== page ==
A Memoir Blue Review
The relationship between adult children and parents is often a troubled one. Even under the best of circumstances, there are probably unresolved issues. The problems are even worse if the adult child is driven or a high achiever. That’s a bit of the territory A Memoir Blue explores.
Cloisters Interactive’s game A Memoir Blue is an artistic-looking point-and-click puzzle game. Through a series of visually distinctive scenes, it examines the relationship of an accomplished young woman with her mother. There’s more to it than that, of course. Miriam is a superstar athlete, a medal-winning diver. Her world is water. Images of water, fish and swimming intrude into nearly every scene. To talk too much about the story beats would ruin the discovery, insights and emotional truths that are the heart of the short game.
The developers call the art style “magical realism.” It morphs between painterly, surreal scenes and simpler, 2D storybook images as the story moves in time. By far, A Memoir Blue’s strongest elements are its visual aesthetic and music. There is no spoken dialogue, but the game’s emotionally direct music does a good job of creating an aural landscape.
But, Does It Need to Be a Game?
Annapurna Interactive publishes a number of games in the same genre as A Memoir Blue. Games that value theme and style over mechanics. One of my favorites is The Artful Escape. It did a great job of conveying the joy of playing music. Where it fell apart was in some of its mechanics, like combat or jumping. You know, the game part.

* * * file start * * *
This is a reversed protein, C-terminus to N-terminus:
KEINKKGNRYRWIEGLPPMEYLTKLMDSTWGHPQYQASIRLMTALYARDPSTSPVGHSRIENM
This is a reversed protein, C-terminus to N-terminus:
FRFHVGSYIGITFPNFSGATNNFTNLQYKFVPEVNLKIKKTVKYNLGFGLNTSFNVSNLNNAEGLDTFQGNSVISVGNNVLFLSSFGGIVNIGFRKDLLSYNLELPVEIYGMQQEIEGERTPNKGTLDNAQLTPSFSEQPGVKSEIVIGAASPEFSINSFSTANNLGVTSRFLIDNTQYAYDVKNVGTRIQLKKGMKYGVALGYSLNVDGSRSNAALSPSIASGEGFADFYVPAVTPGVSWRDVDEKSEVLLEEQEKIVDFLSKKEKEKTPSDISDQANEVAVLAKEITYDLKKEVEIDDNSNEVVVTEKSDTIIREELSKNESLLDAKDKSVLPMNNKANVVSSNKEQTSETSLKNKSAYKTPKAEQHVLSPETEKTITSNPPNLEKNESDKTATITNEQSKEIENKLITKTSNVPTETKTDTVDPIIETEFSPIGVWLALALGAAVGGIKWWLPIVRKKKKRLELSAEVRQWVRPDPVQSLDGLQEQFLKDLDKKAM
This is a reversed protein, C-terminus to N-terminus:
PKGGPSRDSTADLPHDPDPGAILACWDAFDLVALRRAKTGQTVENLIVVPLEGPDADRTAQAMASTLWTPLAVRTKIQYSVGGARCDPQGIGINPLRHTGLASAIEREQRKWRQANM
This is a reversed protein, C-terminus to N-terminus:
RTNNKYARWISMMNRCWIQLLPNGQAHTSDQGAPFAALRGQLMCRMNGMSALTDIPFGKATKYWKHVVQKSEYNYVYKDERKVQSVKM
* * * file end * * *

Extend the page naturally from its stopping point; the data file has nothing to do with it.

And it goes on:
While I get that, for many people, jigsaw puzzles provide mindless, relaxing entertainment, they never appealed to me. There’s no creativity. In the end, after a lot of work, the result is a fractured image. Or worse, a fractured image missing a piece or two.
What do jigsaw puzzles have to do with A Memoir Blue? Instead of a directly told, emotionally truthful story, you have an hour long experience broken up by simple puzzles that ultimately do nothing to impact the narrative. It’s busy work, pure and simple, and sometimes it’s even frustrating busy work because the controls don’t always work well. We’re not helping Miriam piece together her memories, because the story is predetermined. We’re just doing things because this is a game and not a movie.
The problem is, we’re not doing anything interesting. We’re clicking on everything in the environment, hoping something reacts so we can move the scene forward. We’re grabbing pieces of wood to build a footbridge. Why? I guess because games demand “interactivity” instead of passive observation. We click on some hauntingly beautiful jellyfish. After a while, the game decides we’ve clicked enough of them to move on. A great short story would not be better if we had to arrange every sentence on the page. Nor could we bear any responsibility or agency for how it came out.
A Memoir Blue has a beautiful, varied visual style, emotionally resonant music, and a sincere — if not terribly deep — narrative. The changing and mysterious relationship of parents and children is relatable. It’s a wonderful story to experience, told via haunting, surreal images. Where A Memoir Blue collapses is in its arbitrary and often unnecessary game mechanics. I get that the main character is trying to make sense of her puzzle-like memories. Pixel hunting and awkward object manipulation don’t make me feel invested or immersed. I’d argue they work against it. A Memoir Blue could and should have been a touching short animated film.
***PS5 code provided by the publisher for review***
- Beautiful art
- Sincere story
- Believable relationships
- Nice music
- Story lacks depth
- Opaque, awkward controls
- Arbitrary puzzle elements